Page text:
Friday, September 25, 2009

NYAF official schedule

My NYAF official sched is as follows:
NYAF Japanamerica sched:
9/25, 5:15-6:15, Yoshiyuki Tomino (GUNDAM)
9/26, 12:15-1:15, AKB48
9/27, 11:15-12:15, Yui Makino (Tsubasa Chronicle)

Thursday, September 24, 2009

On Gundam, girl-power AKB48 and this weekend's NYAF

My new column for the Daily Yomiuri (co-hosted by 3:AM Magazine) covers Gundam's creator, Yoshiyuki Tomino, and girl-power via AKB48--both of whom are in town right now to prep for appearances at this weekend's New York Anime Festival at the Javits Center in Manhattan. I'll be hosting panels with Tomino-san, AKB48 and voice actress Yui Makino. (Full schedule forthcoming.)

Special thanks to NYAF Director Peter Tatara for his time and insights.

SOFT POWER, HARD TRUTHS / Mecha auteur and mega girl group hit New York

This evening in New York, I will have the privilege of introducing and conversing with Yoshiyuki Tomino, veteran anime creator, director, screenwriter and novelist. Tomino is most famous for his now 30-year-old seminal mecha anime masterpiece, Mobile Suit Gundam. He has been making the rounds of late, granting public appearances and interviews both in Japan and overseas, and speaking out on topics as diverse as video games and world peace. Gundam, too, has resurfaced--most literally as a life-size, 18-meter-tall statue in Odaiba, Tokyo.

Organizers anticipated 1.5 million visitors to their gigantic giant robot. An estimated 4.15 million turned up over the statue's 40-day life span, which ended with its ceremonial dismantling earlier this month.

At least one couple even got married between its massive feet.

Tomino is in New York this weekend to participate in the third annual New York Anime Festival (NYAF), among the United States' largest and most media-friendly celebrations of Japanese popular culture. But while he and his giant robot are both consecrated classics at home, they may be yesterday's news--or not even newsworthy--for many of today's American otaku.

"Tomino is on the same level as Hayao Miyazaki," says Peter Tatara, NYAF's 26-year-old director of programming. We are at a folksy Japanese luncheon in Manhattan, where my shrimp-fry set is as much a sign of hybrid Japan's cultural presence in New York as the tower of nori seaweed perched atop his mushroom spaghetti.

"As soon as we knew he would come, we booked him," Tatara says. "But although he is legendary, the U.S. fan base is so young right now. They're 13 to 15, and skew slightly female. Tomino's name won't register at all with our younger fans."

To bridge the gap, Tatara has booked AKB48. [more here ; also at 3:AM]

Friday, September 11, 2009

@ NYAF, Sept. 25-27, w/Yoshiuki Tomino (Gundam), AKB48 & Yui Makino (Tsubasa)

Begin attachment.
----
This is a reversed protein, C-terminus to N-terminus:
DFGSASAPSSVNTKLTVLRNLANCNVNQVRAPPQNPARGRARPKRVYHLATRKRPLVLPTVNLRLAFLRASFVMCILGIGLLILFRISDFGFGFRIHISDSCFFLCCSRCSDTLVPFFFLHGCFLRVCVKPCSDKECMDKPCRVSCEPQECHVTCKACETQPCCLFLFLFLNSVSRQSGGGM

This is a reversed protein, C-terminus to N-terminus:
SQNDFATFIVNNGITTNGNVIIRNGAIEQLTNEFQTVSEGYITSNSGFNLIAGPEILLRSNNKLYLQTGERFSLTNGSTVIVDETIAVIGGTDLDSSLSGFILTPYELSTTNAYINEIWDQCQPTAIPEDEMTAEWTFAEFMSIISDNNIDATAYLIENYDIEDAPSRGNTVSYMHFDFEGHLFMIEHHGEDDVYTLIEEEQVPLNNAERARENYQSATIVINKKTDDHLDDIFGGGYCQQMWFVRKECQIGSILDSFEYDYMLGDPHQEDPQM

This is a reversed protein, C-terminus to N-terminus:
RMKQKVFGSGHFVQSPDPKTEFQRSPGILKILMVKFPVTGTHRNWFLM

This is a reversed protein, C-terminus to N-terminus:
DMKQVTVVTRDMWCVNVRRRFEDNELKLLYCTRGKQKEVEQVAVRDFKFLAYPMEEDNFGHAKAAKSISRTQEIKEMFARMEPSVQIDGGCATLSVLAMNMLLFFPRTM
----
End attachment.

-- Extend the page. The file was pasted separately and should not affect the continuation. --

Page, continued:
from Medium At Large
Roland Kelts Comes To NYAF!

"I have the great honor of announcing that Roland Nozomu Kelts will be attending this year's NYAF! Roland is a half-Japanese American writer who divides his time between New York and Tokyo and publishes in both English and Japanese. He is the author of Japanamerica: How Japanese Pop Culture has Invaded the US. He is also a lecturer at the University of Tokyo, a contributing editor and writer for "Adbusters" magazine and "A Public Space" literary journal, and a columnist for "The Daily Yomiuri" in Japan. His essays and stories can be found in the books "A Wild Haruki Chase," "Gamers," "Kuhaku," "Playboy's College Fiction," "Art Space Tokyo," "Zoetrope" and others.

He is the Editor in Chief of the
"Anime Masterpieces" screening and discussion series.

His forthcoming novel is called "Access," and when he is not writing, reading, lecturing or traveling, he can be found playing the drums in his band.

Mr. Kelts will appear at NYAF to introduce Yoshiyuki Tomino on his Friday panel as well as moderate AKB48's Saturday panel and Sunday's Yui Makino Q&A."

Wednesday, September 09, 2009

My review of "Tears in the Darkness" in Bookforum

I've just reviewed Tears in the Darkness, a capacious, brilliantly narrated account of the Bataan Death March in World War II, featuring interviews with Japanese, American and Filipino veteran and civilian survivors. Former NYT correspondent Michael Norman and his wife, author and NYU professor Elizabeth M. Norman, spent ten years researching events surrounding and involving the largest ever US military surrender and one of the most brutal and sadistic POW horrors in recorded history. The result is a riveting book that is as artfully structured and well written as it is excruciating. John Dower (Embracing Defeat) and Herbert Bix (Hirohito and the Making of Modern Japan), in particular, arguably raised the bar for English-language books on the Pacific War by conducting extensive research and interviews in Japan and with the Japanese. The Normans rise to the challenge admirably.
Tears conveys our capacity for stark inhumanity with novelistic intimacy. My review is out in this month's Bookforum.


Atrocity Exhibition